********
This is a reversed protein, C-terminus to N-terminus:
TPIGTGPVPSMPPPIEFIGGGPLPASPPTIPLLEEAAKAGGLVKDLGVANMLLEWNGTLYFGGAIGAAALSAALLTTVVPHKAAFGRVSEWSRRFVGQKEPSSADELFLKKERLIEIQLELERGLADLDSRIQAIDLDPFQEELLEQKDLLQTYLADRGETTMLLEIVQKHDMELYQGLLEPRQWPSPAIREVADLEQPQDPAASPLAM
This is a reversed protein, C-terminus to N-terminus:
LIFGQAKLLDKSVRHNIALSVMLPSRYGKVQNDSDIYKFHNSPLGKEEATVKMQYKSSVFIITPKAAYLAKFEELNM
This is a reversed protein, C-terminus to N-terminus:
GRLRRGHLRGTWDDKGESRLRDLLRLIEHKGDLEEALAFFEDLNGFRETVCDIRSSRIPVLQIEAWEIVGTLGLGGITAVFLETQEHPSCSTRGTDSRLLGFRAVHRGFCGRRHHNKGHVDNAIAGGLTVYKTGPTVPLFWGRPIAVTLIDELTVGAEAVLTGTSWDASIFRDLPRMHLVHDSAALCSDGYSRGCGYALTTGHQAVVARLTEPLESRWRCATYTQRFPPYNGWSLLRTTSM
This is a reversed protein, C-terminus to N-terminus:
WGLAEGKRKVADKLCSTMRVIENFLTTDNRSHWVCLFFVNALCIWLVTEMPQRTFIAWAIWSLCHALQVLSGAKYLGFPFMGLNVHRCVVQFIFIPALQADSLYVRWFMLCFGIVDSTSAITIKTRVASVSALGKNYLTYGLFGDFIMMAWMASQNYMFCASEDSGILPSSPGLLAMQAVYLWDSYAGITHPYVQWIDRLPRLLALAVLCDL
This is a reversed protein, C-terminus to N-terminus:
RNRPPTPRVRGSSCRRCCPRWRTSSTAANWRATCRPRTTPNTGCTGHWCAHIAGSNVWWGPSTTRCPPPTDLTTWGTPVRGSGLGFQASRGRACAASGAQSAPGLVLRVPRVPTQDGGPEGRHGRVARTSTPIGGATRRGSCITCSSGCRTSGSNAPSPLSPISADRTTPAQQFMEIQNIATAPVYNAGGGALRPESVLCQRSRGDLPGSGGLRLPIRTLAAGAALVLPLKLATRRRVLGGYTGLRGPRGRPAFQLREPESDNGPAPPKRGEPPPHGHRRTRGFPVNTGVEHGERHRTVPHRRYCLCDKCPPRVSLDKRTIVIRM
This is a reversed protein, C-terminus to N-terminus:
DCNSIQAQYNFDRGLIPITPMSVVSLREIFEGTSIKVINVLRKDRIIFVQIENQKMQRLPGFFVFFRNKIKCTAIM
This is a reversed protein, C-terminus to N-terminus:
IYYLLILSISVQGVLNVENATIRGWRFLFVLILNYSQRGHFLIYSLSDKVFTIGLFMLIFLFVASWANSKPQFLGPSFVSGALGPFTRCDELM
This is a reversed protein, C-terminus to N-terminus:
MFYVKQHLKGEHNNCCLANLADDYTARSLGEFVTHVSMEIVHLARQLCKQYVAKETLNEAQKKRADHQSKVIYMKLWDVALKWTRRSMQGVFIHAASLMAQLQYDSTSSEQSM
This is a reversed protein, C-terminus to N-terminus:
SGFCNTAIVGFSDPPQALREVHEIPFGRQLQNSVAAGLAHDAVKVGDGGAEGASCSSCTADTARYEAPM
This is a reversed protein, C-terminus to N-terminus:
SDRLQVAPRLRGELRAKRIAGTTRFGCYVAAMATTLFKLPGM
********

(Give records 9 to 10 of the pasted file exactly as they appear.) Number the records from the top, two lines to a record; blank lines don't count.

This is a reversed protein, C-terminus to N-terminus:
SGFCNTAIVGFSDPPQALREVHEIPFGRQLQNSVAAGLAHDAVKVGDGGAEGASCSSCTADTARYEAPM
This is a reversed protein, C-terminus to N-terminus:
SDRLQVAPRLRGELRAKRIAGTTRFGCYVAAMATTLFKLPGM